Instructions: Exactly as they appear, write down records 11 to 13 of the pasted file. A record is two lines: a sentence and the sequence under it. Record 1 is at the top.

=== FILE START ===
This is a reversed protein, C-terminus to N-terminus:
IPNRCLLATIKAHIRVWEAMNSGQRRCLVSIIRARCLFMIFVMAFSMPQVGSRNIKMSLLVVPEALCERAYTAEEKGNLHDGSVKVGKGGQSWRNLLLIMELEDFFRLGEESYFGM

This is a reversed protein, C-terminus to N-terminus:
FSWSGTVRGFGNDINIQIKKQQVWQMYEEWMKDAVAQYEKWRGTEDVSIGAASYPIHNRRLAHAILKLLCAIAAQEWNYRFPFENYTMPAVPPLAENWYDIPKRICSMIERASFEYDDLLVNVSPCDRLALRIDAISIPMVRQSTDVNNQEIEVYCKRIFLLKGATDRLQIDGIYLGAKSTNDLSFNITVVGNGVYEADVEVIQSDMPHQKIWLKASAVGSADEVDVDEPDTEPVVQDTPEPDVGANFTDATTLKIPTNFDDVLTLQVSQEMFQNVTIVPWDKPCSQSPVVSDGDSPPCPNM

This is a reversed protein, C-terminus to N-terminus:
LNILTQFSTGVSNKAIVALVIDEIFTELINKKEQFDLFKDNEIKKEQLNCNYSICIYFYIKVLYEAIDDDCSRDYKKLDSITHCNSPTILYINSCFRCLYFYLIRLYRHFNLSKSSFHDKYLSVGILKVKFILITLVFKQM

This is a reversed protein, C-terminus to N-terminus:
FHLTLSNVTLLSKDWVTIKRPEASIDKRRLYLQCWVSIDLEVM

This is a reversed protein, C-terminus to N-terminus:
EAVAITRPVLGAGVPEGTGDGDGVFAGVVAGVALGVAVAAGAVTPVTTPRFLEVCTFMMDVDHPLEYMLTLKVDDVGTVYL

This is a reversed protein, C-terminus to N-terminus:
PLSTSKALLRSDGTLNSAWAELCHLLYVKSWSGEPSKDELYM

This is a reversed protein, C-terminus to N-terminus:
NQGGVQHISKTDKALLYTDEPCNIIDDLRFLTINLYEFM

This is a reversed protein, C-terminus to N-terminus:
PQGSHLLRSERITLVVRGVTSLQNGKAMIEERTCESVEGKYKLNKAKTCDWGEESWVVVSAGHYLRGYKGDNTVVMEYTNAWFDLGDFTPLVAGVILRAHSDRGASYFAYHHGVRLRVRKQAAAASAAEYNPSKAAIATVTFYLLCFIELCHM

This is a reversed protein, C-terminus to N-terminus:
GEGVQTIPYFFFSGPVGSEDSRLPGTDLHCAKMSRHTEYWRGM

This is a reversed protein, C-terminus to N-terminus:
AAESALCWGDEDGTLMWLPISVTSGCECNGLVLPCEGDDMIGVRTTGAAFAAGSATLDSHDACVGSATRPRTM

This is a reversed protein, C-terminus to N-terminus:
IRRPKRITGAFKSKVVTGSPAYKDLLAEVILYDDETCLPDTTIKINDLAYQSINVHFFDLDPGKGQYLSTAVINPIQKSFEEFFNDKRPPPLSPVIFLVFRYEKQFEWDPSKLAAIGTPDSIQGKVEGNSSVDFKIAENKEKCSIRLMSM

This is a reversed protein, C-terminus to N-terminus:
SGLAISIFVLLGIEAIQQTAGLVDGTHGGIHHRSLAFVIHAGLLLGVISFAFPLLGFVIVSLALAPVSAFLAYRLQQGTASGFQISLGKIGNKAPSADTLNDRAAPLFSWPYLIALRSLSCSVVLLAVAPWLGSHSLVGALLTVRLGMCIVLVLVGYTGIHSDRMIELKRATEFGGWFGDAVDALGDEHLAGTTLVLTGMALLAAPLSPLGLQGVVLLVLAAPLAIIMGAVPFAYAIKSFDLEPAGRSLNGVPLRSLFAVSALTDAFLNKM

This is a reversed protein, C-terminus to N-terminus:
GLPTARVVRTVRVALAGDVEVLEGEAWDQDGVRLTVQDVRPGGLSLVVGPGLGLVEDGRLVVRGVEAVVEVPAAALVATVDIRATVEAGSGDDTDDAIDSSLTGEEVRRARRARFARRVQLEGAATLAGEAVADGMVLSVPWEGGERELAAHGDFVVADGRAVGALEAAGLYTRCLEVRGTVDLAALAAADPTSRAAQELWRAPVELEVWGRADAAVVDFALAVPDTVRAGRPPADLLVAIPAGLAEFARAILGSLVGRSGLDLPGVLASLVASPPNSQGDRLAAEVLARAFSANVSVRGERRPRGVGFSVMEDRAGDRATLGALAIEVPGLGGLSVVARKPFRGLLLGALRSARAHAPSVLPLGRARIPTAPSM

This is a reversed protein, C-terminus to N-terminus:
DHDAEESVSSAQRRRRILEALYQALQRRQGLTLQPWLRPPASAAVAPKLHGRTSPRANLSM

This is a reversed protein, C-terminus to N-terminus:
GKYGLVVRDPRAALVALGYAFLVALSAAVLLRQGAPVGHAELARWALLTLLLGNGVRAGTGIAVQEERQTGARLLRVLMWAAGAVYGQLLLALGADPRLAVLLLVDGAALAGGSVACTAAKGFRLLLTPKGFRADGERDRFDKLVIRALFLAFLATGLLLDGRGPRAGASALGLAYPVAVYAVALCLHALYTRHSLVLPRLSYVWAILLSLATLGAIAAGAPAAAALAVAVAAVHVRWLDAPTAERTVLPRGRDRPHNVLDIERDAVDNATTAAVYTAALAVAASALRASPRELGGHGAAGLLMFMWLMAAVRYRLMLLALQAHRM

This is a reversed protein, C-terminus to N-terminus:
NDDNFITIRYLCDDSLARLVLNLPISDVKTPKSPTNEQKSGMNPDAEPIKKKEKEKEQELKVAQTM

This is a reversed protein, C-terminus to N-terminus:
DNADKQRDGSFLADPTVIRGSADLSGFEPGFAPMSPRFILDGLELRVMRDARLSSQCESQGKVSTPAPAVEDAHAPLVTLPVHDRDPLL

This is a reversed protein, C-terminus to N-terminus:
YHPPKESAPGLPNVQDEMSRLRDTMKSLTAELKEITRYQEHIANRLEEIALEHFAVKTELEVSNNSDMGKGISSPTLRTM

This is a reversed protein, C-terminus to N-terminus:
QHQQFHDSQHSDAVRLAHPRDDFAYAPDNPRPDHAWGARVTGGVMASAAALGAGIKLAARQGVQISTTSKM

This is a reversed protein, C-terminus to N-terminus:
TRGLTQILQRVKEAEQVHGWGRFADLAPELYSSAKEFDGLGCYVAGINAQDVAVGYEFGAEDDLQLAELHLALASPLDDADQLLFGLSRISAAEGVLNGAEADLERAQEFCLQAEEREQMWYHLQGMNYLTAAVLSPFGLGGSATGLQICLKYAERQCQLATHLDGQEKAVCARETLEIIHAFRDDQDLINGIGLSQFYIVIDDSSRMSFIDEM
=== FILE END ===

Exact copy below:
This is a reversed protein, C-terminus to N-terminus:
IRRPKRITGAFKSKVVTGSPAYKDLLAEVILYDDETCLPDTTIKINDLAYQSINVHFFDLDPGKGQYLSTAVINPIQKSFEEFFNDKRPPPLSPVIFLVFRYEKQFEWDPSKLAAIGTPDSIQGKVEGNSSVDFKIAENKEKCSIRLMSM

This is a reversed protein, C-terminus to N-terminus:
SGLAISIFVLLGIEAIQQTAGLVDGTHGGIHHRSLAFVIHAGLLLGVISFAFPLLGFVIVSLALAPVSAFLAYRLQQGTASGFQISLGKIGNKAPSADTLNDRAAPLFSWPYLIALRSLSCSVVLLAVAPWLGSHSLVGALLTVRLGMCIVLVLVGYTGIHSDRMIELKRATEFGGWFGDAVDALGDEHLAGTTLVLTGMALLAAPLSPLGLQGVVLLVLAAPLAIIMGAVPFAYAIKSFDLEPAGRSLNGVPLRSLFAVSALTDAFLNKM

This is a reversed protein, C-terminus to N-terminus:
GLPTARVVRTVRVALAGDVEVLEGEAWDQDGVRLTVQDVRPGGLSLVVGPGLGLVEDGRLVVRGVEAVVEVPAAALVATVDIRATVEAGSGDDTDDAIDSSLTGEEVRRARRARFARRVQLEGAATLAGEAVADGMVLSVPWEGGERELAAHGDFVVADGRAVGALEAAGLYTRCLEVRGTVDLAALAAADPTSRAAQELWRAPVELEVWGRADAAVVDFALAVPDTVRAGRPPADLLVAIPAGLAEFARAILGSLVGRSGLDLPGVLASLVASPPNSQGDRLAAEVLARAFSANVSVRGERRPRGVGFSVMEDRAGDRATLGALAIEVPGLGGLSVVARKPFRGLLLGALRSARAHAPSVLPLGRARIPTAPSM